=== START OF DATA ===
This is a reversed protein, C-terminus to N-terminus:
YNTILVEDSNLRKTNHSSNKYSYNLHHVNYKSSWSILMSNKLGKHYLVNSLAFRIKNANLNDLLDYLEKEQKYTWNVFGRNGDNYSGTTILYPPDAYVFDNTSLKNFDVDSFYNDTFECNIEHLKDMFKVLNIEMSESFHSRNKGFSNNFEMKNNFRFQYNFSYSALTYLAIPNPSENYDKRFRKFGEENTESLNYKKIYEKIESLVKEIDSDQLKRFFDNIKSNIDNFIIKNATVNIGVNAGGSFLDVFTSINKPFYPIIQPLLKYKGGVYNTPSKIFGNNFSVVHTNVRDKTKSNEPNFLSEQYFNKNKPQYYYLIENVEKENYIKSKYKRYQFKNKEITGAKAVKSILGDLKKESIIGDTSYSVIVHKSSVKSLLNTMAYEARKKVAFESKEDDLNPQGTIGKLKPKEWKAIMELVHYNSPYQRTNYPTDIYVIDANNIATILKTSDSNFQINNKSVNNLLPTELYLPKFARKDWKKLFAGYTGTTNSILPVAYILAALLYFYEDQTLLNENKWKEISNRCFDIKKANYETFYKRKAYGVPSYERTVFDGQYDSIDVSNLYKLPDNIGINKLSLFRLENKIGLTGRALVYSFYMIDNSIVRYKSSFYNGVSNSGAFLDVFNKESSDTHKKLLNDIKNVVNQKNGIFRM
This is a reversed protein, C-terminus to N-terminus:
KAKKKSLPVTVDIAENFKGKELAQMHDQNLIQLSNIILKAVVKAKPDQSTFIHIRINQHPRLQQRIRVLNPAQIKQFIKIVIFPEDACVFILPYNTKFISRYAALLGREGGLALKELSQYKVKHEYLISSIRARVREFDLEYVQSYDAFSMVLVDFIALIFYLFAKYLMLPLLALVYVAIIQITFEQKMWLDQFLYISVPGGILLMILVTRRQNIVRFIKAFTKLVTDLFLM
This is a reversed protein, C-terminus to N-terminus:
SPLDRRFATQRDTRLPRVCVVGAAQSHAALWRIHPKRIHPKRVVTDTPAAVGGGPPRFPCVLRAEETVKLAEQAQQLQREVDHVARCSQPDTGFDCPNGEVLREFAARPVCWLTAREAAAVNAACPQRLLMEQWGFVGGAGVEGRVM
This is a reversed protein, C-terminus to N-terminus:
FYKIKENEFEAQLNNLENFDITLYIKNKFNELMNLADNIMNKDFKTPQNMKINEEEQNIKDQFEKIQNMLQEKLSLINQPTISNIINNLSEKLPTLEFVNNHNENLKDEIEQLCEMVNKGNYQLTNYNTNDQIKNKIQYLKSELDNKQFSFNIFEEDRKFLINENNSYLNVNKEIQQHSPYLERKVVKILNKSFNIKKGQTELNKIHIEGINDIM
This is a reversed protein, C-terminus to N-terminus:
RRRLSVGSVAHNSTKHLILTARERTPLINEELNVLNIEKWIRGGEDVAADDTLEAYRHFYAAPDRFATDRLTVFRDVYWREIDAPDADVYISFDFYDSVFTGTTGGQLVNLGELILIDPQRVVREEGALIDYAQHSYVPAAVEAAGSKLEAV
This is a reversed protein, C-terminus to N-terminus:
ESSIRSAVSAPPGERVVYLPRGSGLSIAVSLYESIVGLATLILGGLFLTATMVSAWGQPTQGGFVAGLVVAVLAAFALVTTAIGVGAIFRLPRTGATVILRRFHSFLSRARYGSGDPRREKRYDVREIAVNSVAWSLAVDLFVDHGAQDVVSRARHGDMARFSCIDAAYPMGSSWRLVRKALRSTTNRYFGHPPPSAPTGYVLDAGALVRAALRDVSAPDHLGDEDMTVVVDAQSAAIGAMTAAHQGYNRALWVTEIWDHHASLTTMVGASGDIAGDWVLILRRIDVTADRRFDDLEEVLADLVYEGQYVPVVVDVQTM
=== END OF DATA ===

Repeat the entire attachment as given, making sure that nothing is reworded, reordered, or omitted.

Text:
This is a reversed protein, C-terminus to N-terminus:
YNTILVEDSNLRKTNHSSNKYSYNLHHVNYKSSWSILMSNKLGKHYLVNSLAFRIKNANLNDLLDYLEKEQKYTWNVFGRNGDNYSGTTILYPPDAYVFDNTSLKNFDVDSFYNDTFECNIEHLKDMFKVLNIEMSESFHSRNKGFSNNFEMKNNFRFQYNFSYSALTYLAIPNPSENYDKRFRKFGEENTESLNYKKIYEKIESLVKEIDSDQLKRFFDNIKSNIDNFIIKNATVNIGVNAGGSFLDVFTSINKPFYPIIQPLLKYKGGVYNTPSKIFGNNFSVVHTNVRDKTKSNEPNFLSEQYFNKNKPQYYYLIENVEKENYIKSKYKRYQFKNKEITGAKAVKSILGDLKKESIIGDTSYSVIVHKSSVKSLLNTMAYEARKKVAFESKEDDLNPQGTIGKLKPKEWKAIMELVHYNSPYQRTNYPTDIYVIDANNIATILKTSDSNFQINNKSVNNLLPTELYLPKFARKDWKKLFAGYTGTTNSILPVAYILAALLYFYEDQTLLNENKWKEISNRCFDIKKANYETFYKRKAYGVPSYERTVFDGQYDSIDVSNLYKLPDNIGINKLSLFRLENKIGLTGRALVYSFYMIDNSIVRYKSSFYNGVSNSGAFLDVFNKESSDTHKKLLNDIKNVVNQKNGIFRM
This is a reversed protein, C-terminus to N-terminus:
KAKKKSLPVTVDIAENFKGKELAQMHDQNLIQLSNIILKAVVKAKPDQSTFIHIRINQHPRLQQRIRVLNPAQIKQFIKIVIFPEDACVFILPYNTKFISRYAALLGREGGLALKELSQYKVKHEYLISSIRARVREFDLEYVQSYDAFSMVLVDFIALIFYLFAKYLMLPLLALVYVAIIQITFEQKMWLDQFLYISVPGGILLMILVTRRQNIVRFIKAFTKLVTDLFLM
This is a reversed protein, C-terminus to N-terminus:
SPLDRRFATQRDTRLPRVCVVGAAQSHAALWRIHPKRIHPKRVVTDTPAAVGGGPPRFPCVLRAEETVKLAEQAQQLQREVDHVARCSQPDTGFDCPNGEVLREFAARPVCWLTAREAAAVNAACPQRLLMEQWGFVGGAGVEGRVM
This is a reversed protein, C-terminus to N-terminus:
FYKIKENEFEAQLNNLENFDITLYIKNKFNELMNLADNIMNKDFKTPQNMKINEEEQNIKDQFEKIQNMLQEKLSLINQPTISNIINNLSEKLPTLEFVNNHNENLKDEIEQLCEMVNKGNYQLTNYNTNDQIKNKIQYLKSELDNKQFSFNIFEEDRKFLINENNSYLNVNKEIQQHSPYLERKVVKILNKSFNIKKGQTELNKIHIEGINDIM
This is a reversed protein, C-terminus to N-terminus:
RRRLSVGSVAHNSTKHLILTARERTPLINEELNVLNIEKWIRGGEDVAADDTLEAYRHFYAAPDRFATDRLTVFRDVYWREIDAPDADVYISFDFYDSVFTGTTGGQLVNLGELILIDPQRVVREEGALIDYAQHSYVPAAVEAAGSKLEAV
This is a reversed protein, C-terminus to N-terminus:
ESSIRSAVSAPPGERVVYLPRGSGLSIAVSLYESIVGLATLILGGLFLTATMVSAWGQPTQGGFVAGLVVAVLAAFALVTTAIGVGAIFRLPRTGATVILRRFHSFLSRARYGSGDPRREKRYDVREIAVNSVAWSLAVDLFVDHGAQDVVSRARHGDMARFSCIDAAYPMGSSWRLVRKALRSTTNRYFGHPPPSAPTGYVLDAGALVRAALRDVSAPDHLGDEDMTVVVDAQSAAIGAMTAAHQGYNRALWVTEIWDHHASLTTMVGASGDIAGDWVLILRRIDVTADRRFDDLEEVLADLVYEGQYVPVVVDVQTM